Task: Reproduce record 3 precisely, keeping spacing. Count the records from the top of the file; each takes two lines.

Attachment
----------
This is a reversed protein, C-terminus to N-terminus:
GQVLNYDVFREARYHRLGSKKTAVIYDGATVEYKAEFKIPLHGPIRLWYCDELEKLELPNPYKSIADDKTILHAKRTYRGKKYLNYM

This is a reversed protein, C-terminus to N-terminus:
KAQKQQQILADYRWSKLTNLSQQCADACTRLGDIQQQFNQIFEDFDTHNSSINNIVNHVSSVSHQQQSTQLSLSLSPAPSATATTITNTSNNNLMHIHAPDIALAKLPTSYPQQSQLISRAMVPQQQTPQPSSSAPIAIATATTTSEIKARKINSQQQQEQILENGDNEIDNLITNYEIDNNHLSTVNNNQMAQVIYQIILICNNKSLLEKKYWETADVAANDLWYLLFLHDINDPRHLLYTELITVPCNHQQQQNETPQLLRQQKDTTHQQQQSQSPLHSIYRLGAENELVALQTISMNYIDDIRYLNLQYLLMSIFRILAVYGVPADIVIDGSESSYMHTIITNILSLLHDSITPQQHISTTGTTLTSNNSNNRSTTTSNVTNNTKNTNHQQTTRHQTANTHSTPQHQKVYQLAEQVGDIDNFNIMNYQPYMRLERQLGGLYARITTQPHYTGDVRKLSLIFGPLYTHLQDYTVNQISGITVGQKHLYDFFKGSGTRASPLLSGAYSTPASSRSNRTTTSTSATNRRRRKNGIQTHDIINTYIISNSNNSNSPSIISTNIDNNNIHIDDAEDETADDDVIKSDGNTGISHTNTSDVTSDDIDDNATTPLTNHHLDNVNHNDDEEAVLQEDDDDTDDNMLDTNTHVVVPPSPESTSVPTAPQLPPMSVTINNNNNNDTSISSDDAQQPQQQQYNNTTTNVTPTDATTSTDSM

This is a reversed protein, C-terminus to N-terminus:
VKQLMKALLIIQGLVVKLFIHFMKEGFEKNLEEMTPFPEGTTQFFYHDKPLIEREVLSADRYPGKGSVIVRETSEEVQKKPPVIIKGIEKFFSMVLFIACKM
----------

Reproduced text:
This is a reversed protein, C-terminus to N-terminus:
VKQLMKALLIIQGLVVKLFIHFMKEGFEKNLEEMTPFPEGTTQFFYHDKPLIEREVLSADRYPGKGSVIVRETSEEVQKKPPVIIKGIEKFFSMVLFIACKM